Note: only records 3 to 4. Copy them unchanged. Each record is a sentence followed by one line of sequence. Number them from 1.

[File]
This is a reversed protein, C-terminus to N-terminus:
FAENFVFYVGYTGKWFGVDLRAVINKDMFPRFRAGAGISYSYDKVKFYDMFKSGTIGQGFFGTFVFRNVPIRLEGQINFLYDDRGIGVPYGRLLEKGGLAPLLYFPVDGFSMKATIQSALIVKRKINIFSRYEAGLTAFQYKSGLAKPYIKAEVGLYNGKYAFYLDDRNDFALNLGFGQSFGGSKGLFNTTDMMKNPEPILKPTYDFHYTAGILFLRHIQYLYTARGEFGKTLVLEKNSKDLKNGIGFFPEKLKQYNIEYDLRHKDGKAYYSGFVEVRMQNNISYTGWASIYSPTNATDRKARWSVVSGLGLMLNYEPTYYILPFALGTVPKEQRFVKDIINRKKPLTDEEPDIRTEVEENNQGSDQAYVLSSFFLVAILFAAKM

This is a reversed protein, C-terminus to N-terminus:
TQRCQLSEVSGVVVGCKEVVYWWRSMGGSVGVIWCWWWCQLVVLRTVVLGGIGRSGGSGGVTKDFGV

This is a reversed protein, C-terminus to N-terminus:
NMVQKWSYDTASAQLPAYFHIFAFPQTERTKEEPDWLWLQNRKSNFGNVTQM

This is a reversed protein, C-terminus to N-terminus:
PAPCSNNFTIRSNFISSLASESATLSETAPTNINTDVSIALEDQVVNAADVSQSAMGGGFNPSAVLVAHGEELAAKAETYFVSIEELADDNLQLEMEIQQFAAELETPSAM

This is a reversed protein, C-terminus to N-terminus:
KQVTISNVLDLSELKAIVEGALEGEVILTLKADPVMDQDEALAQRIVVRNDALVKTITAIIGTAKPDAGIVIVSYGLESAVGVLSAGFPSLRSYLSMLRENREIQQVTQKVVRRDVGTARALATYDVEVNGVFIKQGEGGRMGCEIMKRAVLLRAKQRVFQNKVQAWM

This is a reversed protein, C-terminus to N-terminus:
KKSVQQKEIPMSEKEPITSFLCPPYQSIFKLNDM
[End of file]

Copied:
This is a reversed protein, C-terminus to N-terminus:
NMVQKWSYDTASAQLPAYFHIFAFPQTERTKEEPDWLWLQNRKSNFGNVTQM

This is a reversed protein, C-terminus to N-terminus:
PAPCSNNFTIRSNFISSLASESATLSETAPTNINTDVSIALEDQVVNAADVSQSAMGGGFNPSAVLVAHGEELAAKAETYFVSIEELADDNLQLEMEIQQFAAELETPSAM